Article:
The Federal Reserve ended its zero-interest rate policy in December 14, 2016, raising rates by 25 basis points (0.25%) for the first time in more than a decade.
However, the Fed move did not lead to an increase in consumer mortgage rates.
U.S. mortgage rates aren’t set or established by the Federal Reserve or any of its members. Rather, mortgage rates are determined by the price of mortgage-backed securities (MBS), a security sold via Wall Street.
The Federal Reserve can affect today’s mortgage rates, but it cannot set them. The Fed does more than just set the Fed Funds Rate. It also gives economic guidance to markets.
For rate shoppers, one of the key messages for which to listen is the one the Fed spreads on inflation. Inflation is the enemy of mortgage bonds and, in general, when inflation pressures are growing, mortgage rates are rising.
Mortgage rates are based on the price of mortgage-backed securities (MBS) and mortgage-backed securities are U.S. dollar-denominated. This means that a devaluation in the U.S. dollar will result in the devaluation of U.S. mortgage-backed securities as well.
When inflation is present in the economy, then, the value of a mortgage bond drops, which leads to higher mortgage rates.
This is why the Fed’s comments on inflation are closely watched by Wall Street. The more inflationary pressures the Fed fingers in the economy, the more likely it is that mortgage rates will rise.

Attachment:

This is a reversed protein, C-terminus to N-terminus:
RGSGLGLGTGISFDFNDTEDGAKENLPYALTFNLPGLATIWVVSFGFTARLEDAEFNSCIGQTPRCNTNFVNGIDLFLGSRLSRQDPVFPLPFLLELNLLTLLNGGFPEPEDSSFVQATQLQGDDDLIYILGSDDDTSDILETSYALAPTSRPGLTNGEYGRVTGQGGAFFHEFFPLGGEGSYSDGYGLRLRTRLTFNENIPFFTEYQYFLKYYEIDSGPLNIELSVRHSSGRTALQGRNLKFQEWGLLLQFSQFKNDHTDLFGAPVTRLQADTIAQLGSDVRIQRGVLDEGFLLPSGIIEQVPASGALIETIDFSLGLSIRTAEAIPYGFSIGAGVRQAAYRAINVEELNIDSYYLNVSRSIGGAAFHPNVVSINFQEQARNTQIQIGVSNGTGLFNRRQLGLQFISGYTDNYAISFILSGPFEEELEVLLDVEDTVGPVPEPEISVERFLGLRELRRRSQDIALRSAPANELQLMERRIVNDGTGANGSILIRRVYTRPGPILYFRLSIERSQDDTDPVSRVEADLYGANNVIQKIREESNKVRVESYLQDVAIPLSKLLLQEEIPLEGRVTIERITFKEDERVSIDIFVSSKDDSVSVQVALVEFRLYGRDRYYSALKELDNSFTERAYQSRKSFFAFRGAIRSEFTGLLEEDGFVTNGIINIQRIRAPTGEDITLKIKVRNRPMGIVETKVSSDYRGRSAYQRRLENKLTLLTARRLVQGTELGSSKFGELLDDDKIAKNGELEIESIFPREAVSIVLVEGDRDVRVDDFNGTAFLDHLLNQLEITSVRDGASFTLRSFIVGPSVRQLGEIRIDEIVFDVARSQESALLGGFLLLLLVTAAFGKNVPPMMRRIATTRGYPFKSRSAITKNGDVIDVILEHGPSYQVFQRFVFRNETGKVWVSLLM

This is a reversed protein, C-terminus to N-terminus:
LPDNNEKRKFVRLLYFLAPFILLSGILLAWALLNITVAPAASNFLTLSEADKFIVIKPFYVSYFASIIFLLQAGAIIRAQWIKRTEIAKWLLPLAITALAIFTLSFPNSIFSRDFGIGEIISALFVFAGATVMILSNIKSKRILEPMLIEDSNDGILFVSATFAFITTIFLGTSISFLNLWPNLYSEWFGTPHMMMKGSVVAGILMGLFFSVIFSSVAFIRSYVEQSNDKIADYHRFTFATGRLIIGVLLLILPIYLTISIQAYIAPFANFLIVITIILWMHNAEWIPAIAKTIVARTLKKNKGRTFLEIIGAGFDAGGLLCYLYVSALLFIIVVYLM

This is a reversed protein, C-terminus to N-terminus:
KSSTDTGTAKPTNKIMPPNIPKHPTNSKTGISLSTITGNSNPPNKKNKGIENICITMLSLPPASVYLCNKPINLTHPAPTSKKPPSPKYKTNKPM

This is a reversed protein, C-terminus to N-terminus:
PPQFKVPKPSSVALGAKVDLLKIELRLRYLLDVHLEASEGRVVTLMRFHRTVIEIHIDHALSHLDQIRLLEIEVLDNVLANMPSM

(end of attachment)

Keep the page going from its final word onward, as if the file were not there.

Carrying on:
Thirty-year fixed mortgage rates rose more than half a percentage point in the four weeks after the election of Donald Trump. Rates are solidly over 4% for the first time this year. On a 30-year fixed-rate mortgage for $300,000, each half-point increase adds close to $100 a month to your payment.
So that’s already happened.
With additional Fed rate hikes expected next year, mortgage rates may have as much as another half a percentage point to go. That would put home loan interest rates just under 5% by the end of 2017.
If you’re all set to buy, don’t let moderately higher mortgage rates worry you. Proceed according to your plan. Although the long-term outlook seems to indicate steadily rising interest rates, we’re building on very low ground. You know that whole “historically low mortgage rates” thing you’ve heard for the last few years? Yeah, we’re still there.
It will take a long climb higher before mortgage rates are back to their 44-year historical average of 8%. In the meantime, you’ll be in the money with a 4% or 5% home loan. Even a 6% mortgage is a significant discount to the average.
Yes, your buying power can be affected by higher interest rates, but that can also be offset by the better wages and greater employment opportunities of an improving economy.
Take a look at today’s real mortgage rates now in your area. Your social security number is not required to get started!